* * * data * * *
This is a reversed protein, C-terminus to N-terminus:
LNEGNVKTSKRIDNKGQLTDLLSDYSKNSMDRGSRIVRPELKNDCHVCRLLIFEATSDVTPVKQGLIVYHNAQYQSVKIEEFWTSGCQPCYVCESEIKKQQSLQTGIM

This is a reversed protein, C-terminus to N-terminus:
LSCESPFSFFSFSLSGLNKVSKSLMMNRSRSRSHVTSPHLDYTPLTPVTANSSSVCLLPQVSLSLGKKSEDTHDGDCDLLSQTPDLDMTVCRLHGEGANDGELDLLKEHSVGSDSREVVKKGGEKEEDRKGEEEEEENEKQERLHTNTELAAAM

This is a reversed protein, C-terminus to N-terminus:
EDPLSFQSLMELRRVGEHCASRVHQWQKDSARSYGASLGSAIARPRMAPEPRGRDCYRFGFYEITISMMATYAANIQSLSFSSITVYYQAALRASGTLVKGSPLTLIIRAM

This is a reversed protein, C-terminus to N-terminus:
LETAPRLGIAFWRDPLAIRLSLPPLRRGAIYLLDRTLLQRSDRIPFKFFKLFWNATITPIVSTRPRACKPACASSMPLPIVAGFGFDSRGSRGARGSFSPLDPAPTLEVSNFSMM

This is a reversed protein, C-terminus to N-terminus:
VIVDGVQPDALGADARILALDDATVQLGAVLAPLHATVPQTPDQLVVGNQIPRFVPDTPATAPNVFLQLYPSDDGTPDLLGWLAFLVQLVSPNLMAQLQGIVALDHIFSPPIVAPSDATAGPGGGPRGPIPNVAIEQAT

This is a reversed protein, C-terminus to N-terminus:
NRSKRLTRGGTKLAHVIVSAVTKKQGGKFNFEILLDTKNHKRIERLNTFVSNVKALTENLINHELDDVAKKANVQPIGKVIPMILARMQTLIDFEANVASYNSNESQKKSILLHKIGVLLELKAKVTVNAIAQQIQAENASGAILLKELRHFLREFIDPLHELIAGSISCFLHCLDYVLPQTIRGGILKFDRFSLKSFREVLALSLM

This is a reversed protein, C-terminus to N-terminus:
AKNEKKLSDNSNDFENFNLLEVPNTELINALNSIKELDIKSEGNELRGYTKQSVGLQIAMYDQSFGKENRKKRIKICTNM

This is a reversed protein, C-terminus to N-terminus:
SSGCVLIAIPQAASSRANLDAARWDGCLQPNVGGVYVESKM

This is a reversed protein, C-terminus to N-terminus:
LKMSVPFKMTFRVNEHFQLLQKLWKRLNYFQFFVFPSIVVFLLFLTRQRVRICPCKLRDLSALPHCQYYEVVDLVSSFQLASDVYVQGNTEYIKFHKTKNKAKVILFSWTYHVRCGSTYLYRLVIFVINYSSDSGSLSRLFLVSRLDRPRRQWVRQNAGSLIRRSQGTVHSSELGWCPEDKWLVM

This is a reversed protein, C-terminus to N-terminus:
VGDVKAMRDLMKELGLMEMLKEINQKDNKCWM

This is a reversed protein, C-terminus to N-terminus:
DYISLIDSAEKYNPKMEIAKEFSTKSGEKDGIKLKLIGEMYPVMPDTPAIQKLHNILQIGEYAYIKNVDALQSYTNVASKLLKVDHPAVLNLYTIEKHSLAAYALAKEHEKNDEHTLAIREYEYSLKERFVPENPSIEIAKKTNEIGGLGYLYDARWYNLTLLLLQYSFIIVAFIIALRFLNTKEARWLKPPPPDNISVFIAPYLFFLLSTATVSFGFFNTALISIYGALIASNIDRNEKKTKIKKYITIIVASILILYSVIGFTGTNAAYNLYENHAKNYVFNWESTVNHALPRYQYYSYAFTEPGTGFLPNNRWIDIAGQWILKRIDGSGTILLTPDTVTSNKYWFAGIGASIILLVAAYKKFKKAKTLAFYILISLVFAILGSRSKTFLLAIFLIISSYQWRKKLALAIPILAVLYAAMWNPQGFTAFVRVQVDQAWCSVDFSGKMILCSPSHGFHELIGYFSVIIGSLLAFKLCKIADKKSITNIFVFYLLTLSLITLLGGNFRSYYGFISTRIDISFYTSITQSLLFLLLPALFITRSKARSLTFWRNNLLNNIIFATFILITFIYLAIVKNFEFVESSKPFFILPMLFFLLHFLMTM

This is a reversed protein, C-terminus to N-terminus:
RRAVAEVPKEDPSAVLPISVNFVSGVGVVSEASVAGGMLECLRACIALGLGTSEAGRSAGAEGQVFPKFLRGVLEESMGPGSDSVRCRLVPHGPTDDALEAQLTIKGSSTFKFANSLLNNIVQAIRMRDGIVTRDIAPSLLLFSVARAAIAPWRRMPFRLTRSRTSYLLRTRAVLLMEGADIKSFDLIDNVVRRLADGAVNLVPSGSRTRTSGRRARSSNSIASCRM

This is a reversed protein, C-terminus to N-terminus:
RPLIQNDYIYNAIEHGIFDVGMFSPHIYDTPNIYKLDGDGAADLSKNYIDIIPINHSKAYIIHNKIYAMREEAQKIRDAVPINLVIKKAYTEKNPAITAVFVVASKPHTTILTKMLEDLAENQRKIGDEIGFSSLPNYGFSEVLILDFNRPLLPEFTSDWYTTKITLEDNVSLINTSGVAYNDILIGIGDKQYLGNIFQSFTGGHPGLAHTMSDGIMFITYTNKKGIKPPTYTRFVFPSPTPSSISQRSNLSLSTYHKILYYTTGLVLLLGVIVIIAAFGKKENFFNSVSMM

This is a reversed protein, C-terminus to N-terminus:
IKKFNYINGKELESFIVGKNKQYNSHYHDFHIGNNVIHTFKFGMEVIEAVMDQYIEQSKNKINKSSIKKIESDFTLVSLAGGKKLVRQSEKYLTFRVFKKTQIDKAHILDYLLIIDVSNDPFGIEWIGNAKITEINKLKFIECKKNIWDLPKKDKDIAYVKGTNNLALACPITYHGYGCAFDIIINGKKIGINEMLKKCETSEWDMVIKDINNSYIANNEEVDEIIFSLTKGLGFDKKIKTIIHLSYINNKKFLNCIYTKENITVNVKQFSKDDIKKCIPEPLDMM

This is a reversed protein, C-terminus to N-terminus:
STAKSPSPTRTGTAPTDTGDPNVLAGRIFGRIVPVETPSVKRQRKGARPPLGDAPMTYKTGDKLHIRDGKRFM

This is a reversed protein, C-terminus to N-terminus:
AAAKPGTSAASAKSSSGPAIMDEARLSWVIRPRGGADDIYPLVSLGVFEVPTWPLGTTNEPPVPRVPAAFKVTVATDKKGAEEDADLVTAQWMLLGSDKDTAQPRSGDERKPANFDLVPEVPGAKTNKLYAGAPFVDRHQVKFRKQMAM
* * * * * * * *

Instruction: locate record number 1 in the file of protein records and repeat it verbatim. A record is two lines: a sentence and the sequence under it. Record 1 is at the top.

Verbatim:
This is a reversed protein, C-terminus to N-terminus:
LNEGNVKTSKRIDNKGQLTDLLSDYSKNSMDRGSRIVRPELKNDCHVCRLLIFEATSDVTPVKQGLIVYHNAQYQSVKIEEFWTSGCQPCYVCESEIKKQQSLQTGIM